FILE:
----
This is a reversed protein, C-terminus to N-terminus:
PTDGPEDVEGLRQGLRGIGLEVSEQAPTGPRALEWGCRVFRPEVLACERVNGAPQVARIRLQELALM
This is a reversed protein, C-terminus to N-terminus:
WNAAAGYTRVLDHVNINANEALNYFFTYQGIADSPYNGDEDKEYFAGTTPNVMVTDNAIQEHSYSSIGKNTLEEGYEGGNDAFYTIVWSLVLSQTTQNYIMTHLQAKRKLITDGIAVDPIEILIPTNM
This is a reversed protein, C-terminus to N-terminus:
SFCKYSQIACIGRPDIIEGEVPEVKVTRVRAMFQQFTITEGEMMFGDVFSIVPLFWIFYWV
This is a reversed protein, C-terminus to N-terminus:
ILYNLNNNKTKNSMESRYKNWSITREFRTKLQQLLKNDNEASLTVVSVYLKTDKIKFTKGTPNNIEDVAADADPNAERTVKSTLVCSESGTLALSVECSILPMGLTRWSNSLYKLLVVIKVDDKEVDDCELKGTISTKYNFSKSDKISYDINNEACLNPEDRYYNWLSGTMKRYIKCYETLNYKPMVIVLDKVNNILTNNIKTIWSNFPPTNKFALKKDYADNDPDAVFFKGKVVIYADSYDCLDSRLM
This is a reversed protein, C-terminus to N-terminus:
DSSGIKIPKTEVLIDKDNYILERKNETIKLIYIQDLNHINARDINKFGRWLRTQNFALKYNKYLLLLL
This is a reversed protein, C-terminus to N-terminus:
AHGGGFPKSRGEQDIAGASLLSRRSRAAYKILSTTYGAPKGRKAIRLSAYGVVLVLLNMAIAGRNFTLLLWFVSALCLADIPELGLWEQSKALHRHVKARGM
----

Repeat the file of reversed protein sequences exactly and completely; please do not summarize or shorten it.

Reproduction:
This is a reversed protein, C-terminus to N-terminus:
PTDGPEDVEGLRQGLRGIGLEVSEQAPTGPRALEWGCRVFRPEVLACERVNGAPQVARIRLQELALM
This is a reversed protein, C-terminus to N-terminus:
WNAAAGYTRVLDHVNINANEALNYFFTYQGIADSPYNGDEDKEYFAGTTPNVMVTDNAIQEHSYSSIGKNTLEEGYEGGNDAFYTIVWSLVLSQTTQNYIMTHLQAKRKLITDGIAVDPIEILIPTNM
This is a reversed protein, C-terminus to N-terminus:
SFCKYSQIACIGRPDIIEGEVPEVKVTRVRAMFQQFTITEGEMMFGDVFSIVPLFWIFYWV
This is a reversed protein, C-terminus to N-terminus:
ILYNLNNNKTKNSMESRYKNWSITREFRTKLQQLLKNDNEASLTVVSVYLKTDKIKFTKGTPNNIEDVAADADPNAERTVKSTLVCSESGTLALSVECSILPMGLTRWSNSLYKLLVVIKVDDKEVDDCELKGTISTKYNFSKSDKISYDINNEACLNPEDRYYNWLSGTMKRYIKCYETLNYKPMVIVLDKVNNILTNNIKTIWSNFPPTNKFALKKDYADNDPDAVFFKGKVVIYADSYDCLDSRLM
This is a reversed protein, C-terminus to N-terminus:
DSSGIKIPKTEVLIDKDNYILERKNETIKLIYIQDLNHINARDINKFGRWLRTQNFALKYNKYLLLLL
This is a reversed protein, C-terminus to N-terminus:
AHGGGFPKSRGEQDIAGASLLSRRSRAAYKILSTTYGAPKGRKAIRLSAYGVVLVLLNMAIAGRNFTLLLWFVSALCLADIPELGLWEQSKALHRHVKARGM